This past week, U.S. Secretary of State Hillary Clinton was photographed holding a small drone that looked more like the handiwork of a model airplane hobbyist than a weapon in the American military arsenal.
The photo came while Clinton posed at the U.S. special forces base at Entebbe, the Ugandan airport on the shores of Lake Victoria, where she announced that these small drones would be used to help track down the elusive rebel militia leader Joseph Kony and his Lord's Resistance Army.
Kony is in his fourth year of wreaking havoc and eluding what has proven to be an inept and unmotivated force of Ugandan soldiers hunting Kony from their base in the eastern Central African Republic town of Obo.
The Ugandans have never had any success stopping Kony and his army of child soldiers. The recent infusion of aid and military advice from a hundred U.S. special forces soldiers sent to Uganda about a year ago by President Barack Obama has had little effect.
Obama sent the soldiers there at the end of 2011, much to the consternation of people such as the right wing radio ranter Rush Limbaugh, after signing a bill with the long-winded title: The Lord's Resistance Army Disarmament and Northern Uganda Recovery Act of 2009.
Yet, after nearly a year of American military advice, equipment, and infusion of millions of dollars, Kony and his army roam free.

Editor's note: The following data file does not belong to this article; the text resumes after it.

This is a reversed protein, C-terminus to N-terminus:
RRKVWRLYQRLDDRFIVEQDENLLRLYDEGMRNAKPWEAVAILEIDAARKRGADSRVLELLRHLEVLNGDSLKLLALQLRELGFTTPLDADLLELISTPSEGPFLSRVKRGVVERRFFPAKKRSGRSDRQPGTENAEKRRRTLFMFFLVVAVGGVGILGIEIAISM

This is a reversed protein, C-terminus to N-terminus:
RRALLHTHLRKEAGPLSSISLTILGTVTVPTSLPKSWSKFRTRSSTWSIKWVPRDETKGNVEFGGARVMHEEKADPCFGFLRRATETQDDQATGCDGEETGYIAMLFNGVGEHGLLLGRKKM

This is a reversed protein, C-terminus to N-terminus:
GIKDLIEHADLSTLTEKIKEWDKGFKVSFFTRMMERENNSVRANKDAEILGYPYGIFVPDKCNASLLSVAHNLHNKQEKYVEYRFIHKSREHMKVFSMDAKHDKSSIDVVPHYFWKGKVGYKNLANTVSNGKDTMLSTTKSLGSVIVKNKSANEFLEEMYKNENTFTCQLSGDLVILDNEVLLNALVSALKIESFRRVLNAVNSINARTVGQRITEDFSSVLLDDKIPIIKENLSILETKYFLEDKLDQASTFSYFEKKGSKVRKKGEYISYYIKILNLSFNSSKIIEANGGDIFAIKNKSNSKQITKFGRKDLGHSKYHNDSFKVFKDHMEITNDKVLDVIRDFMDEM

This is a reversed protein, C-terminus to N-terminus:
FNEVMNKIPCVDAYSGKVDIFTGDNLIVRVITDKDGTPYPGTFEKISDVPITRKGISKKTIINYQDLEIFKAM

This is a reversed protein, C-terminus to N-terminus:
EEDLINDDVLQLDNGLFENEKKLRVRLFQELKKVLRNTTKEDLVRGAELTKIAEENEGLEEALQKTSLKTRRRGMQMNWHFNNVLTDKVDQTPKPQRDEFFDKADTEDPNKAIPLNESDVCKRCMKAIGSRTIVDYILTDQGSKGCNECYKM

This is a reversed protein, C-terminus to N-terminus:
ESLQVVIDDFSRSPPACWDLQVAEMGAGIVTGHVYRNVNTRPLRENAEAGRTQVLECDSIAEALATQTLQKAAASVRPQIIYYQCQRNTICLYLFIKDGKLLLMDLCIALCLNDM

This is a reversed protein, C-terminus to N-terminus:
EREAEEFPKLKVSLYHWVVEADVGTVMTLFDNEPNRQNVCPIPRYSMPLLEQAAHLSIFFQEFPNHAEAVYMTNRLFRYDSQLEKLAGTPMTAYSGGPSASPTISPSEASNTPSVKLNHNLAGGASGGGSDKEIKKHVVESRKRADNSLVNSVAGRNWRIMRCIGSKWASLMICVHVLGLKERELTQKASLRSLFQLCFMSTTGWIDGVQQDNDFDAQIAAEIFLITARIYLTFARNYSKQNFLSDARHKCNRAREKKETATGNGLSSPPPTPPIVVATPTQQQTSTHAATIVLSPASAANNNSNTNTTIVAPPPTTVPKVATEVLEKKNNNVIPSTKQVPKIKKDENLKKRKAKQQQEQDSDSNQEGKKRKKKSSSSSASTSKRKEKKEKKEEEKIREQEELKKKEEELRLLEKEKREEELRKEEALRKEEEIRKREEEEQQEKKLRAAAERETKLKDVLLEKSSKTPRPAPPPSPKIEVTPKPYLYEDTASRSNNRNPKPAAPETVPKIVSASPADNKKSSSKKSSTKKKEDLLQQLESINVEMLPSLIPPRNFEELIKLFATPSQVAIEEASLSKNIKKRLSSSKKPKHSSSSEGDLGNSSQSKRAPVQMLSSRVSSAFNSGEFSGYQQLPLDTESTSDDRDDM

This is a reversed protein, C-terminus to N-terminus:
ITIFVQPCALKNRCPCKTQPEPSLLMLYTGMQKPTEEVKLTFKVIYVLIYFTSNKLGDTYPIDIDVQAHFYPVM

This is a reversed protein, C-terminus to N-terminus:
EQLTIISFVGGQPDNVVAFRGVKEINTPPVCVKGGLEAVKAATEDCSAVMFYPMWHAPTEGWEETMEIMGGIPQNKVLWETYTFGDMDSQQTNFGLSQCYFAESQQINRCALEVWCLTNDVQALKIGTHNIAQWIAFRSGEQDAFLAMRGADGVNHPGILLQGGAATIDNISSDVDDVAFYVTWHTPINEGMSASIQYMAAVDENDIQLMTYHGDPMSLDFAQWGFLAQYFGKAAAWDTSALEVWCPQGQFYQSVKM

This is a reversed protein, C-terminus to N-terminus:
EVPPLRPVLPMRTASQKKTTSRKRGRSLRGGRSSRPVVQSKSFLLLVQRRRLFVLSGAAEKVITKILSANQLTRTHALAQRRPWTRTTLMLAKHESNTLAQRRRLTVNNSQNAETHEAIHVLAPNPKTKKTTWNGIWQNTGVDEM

While this is immensely frustrating to the people who continue to follow this issue, such as myself who has tracked Kony on the ground and written extensively on the LRA, it should come as no surprise.
Kony and the LRA have been wandering one of the most remote regions on earth, a place where the Central African Republic, South Sudan, and Democratic Republic of the Congo (DRC) meet.
He has been there since early 2006 when he and his army abandoned northern Uganda and their so-called war against the Ugandan government.
After two years of farcical peace talks, the final round of which ended in November 2008 after Kony refused sign a negotiated settlement for the third time, the international community tried to strike back.